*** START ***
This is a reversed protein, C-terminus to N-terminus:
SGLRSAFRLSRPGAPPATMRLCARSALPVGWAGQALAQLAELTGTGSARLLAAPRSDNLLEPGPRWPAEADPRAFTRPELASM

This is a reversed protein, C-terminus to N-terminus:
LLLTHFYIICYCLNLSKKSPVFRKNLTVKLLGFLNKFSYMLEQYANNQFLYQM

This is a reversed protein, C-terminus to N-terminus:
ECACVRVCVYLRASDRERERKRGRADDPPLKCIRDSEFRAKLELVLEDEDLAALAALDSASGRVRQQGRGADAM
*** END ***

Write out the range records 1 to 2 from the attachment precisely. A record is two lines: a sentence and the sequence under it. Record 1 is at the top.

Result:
This is a reversed protein, C-terminus to N-terminus:
SGLRSAFRLSRPGAPPATMRLCARSALPVGWAGQALAQLAELTGTGSARLLAAPRSDNLLEPGPRWPAEADPRAFTRPELASM

This is a reversed protein, C-terminus to N-terminus:
LLLTHFYIICYCLNLSKKSPVFRKNLTVKLLGFLNKFSYMLEQYANNQFLYQM